Recce Review: Suisse Gravel Explorer

Recce Review: Suisse Gravel Explorer

Turquoise waters of Lag da Breil. Pic: Ian Holmes

Not one to turn down an adventure, I especially couldn’t miss the combination of Switzerland and a first trip abroad following the easing of COVID restrictions during summer 2021.

An invite from HotChillee to join one of their Ride Captains checking out the Suisse trails was well timed with an outstanding component delivery to complete the build of a final pre-production 1816 Cycles frameset. 3 days hard riding in the Alps would be a decent shakedown for the bike.

Climbing out of Sedrun. Pic: Mark Tinker

Wow. Every corner gave an incredible vista or felt like a Disney movie scene. I was very glad of the 10-52t cassette; a few points I was looking for Deadman’s gear on the extreme climbs, but setup from the get-go felt great and the bike was taking everything being thrown at it in its stride. Strapping on the frame bag let me load up with extra layers ready for going over some of the mountain passes in freezing rain and ensured we had plenty of supplies.

2000m of elevation each day meant for some massive climbs. Pic: Ian Holmes

The route became a superb combination of quiet asphalt lanes, twisting dusty cycle trails, fast gravel fire roads and tough MTB descents. All elements combined to make not only a picturesque adventure but a serious all-terrain test on the latest frame. Our frames have always excelled in handling what we throw at them, but doing this day after day with nothing more than a checkover felt justified. The route needed a few small edits ready for the event-proper but the bike was handling it all with comfort and holding up better than my body was feeling.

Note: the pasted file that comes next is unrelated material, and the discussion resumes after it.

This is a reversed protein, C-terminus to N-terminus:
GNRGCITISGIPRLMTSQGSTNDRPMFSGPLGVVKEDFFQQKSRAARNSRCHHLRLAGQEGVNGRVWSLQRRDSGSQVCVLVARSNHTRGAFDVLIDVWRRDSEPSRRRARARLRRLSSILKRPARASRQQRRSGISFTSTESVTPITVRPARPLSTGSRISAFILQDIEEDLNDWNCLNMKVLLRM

All this climbing must mean for major descending too. Pic: Ian Holmes

Despite being only a short flight from the UK, and never far from local civilisation, for hours at a time we could have been the only people in the world, emphasizing this as a true adventure; look after your bike and it will look after you. The bike certainly looked after me!


Mostly gravel, all day. Pic: Ian Holmes

Each day involved major climbs; averaging out at about 2000m per day. Getting into a rhythm and tapping them out was my approach – the bike feeling light enough that it wasn’t holding me back, but sturdy enough that I could really throw it along some of the MTB descents that really peaked my downhill racing background.



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